People like Keller should have been consulted when the first memo was being drafted. Any boob should have known that the SERE studies would have limited value in determining what the actual effects of waterboarding were since the context in which the treatment takes place has to, inevitably, color what the responses will be.

Why Yoo is still teaching at Berkley is beyond me, but students should stop signing up for his courses. And no matter what the Obama administration decides about criminal prosecutions, the Senate should immediately investigating possible impeachment charges against Bybee. That Yoo should be allowed within a 1000 miles of impressionable young minds is an abomination that is only exceeded by the fact that Bybee is sitting in judgement on others. I suppose the Republicans would have been very happy if Bush could have nominated Torquemada to the Supreme Court.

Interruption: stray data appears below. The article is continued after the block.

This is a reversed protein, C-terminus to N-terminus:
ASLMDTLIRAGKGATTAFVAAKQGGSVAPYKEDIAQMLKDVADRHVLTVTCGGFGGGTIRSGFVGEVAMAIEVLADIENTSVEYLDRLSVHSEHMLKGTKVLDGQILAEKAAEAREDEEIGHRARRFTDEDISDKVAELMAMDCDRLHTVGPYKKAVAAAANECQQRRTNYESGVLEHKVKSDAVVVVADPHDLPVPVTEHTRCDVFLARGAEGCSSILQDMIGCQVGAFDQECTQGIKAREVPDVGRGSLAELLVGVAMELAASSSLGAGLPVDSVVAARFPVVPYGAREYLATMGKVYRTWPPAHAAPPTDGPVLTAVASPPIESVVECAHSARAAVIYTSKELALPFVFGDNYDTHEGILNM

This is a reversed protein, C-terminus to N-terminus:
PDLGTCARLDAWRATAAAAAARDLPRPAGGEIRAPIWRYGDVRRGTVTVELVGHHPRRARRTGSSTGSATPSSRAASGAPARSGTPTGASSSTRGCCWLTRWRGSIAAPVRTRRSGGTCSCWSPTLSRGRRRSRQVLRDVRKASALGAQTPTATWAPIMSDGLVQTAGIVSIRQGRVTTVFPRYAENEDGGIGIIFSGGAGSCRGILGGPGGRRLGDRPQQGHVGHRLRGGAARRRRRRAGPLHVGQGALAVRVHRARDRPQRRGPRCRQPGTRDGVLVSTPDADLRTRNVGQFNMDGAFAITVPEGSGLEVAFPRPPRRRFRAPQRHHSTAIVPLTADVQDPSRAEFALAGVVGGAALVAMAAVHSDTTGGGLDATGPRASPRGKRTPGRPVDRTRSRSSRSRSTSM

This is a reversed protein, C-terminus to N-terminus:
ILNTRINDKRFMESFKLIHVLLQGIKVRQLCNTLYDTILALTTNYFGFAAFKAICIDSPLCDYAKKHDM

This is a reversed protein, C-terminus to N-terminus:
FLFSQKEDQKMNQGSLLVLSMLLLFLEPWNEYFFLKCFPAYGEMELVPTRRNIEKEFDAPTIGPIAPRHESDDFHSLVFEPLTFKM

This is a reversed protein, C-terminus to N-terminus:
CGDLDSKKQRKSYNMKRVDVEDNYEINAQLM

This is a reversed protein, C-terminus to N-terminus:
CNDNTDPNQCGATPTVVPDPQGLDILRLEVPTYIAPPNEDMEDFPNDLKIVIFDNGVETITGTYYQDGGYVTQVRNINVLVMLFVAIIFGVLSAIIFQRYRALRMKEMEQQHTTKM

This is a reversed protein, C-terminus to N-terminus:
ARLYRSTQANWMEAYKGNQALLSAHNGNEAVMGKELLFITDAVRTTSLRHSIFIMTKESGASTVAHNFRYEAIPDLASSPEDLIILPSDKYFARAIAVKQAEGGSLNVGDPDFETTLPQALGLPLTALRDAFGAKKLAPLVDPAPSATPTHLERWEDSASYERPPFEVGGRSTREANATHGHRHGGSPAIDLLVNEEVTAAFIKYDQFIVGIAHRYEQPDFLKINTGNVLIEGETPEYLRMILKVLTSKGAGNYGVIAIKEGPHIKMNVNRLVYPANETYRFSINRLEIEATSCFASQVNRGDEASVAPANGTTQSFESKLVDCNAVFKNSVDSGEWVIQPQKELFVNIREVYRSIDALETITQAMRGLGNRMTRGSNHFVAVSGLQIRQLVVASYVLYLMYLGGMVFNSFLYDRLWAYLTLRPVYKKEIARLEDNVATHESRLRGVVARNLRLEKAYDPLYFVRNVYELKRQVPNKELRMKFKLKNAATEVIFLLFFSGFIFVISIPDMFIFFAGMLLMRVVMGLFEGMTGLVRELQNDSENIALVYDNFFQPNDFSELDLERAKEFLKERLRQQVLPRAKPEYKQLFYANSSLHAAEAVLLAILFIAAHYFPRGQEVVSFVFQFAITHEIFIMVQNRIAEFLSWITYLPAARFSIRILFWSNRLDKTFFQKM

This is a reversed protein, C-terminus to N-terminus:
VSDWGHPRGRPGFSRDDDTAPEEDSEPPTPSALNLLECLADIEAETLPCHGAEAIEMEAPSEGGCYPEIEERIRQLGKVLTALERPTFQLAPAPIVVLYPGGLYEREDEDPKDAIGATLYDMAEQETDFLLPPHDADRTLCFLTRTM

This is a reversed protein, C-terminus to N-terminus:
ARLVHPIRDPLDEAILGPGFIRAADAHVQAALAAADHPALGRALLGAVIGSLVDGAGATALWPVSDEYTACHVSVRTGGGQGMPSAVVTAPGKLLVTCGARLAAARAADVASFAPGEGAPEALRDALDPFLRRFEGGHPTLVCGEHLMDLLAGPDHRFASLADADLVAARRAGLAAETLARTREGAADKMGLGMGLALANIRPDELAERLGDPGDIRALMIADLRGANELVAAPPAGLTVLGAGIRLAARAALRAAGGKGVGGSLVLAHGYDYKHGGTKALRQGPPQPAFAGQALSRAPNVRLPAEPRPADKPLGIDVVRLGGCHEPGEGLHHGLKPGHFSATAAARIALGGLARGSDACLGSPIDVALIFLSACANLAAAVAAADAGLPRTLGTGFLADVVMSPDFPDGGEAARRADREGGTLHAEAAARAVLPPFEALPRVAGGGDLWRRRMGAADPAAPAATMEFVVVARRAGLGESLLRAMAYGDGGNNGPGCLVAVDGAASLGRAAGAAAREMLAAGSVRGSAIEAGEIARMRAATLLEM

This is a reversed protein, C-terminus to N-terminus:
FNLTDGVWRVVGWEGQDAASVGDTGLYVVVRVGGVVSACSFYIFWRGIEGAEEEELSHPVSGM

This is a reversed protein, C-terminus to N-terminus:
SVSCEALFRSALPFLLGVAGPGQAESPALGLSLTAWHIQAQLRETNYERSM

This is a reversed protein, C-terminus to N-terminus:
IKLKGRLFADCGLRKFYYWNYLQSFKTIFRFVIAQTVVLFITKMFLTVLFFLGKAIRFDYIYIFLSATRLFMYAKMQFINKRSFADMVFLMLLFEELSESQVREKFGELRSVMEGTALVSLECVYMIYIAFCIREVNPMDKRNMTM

Posted by: majun on April 17, 2009 at 11:53 AM | PERMALINK

I would like to offer the suggestion that criminal prosecution of Bush's wiretappers and "torturers" is a phobia of the left in the Democratic party and that to the extent to which it is the sole issue individuals have on their minds, it too is a fringe idea. Please don't be offended. I'm on your side but most people in the middle, myself included, do not want to tear down the house in another seige like we had during the 1990's. And it is the people in the middle who made our ascension to power possible. Arguably Bush etal were made to pay for their misdeeds by losing the last two elections and having their "permanent revolution" stopped in it tracks. That is the most effective way of ensuring that the country doesn't repeat Bush's policies. Don't let them get elected! And right now, their fringe is doing the most productive work for our side of things by discrediting themselves with the looney tune ideas they've been spouting. Let's let them have their heads while we exercise power, real power, to get done what the country needs to get done. Health care, conversion to clean energy, putting in place a realistic foreign policy and laying the foundation for a more equitable distribution of the wealth our economy produces. Those are the issues that are really important. Thank you.

Posted by: Robert Abbott on April 17, 2009 at 3:29 PM | PERMALINK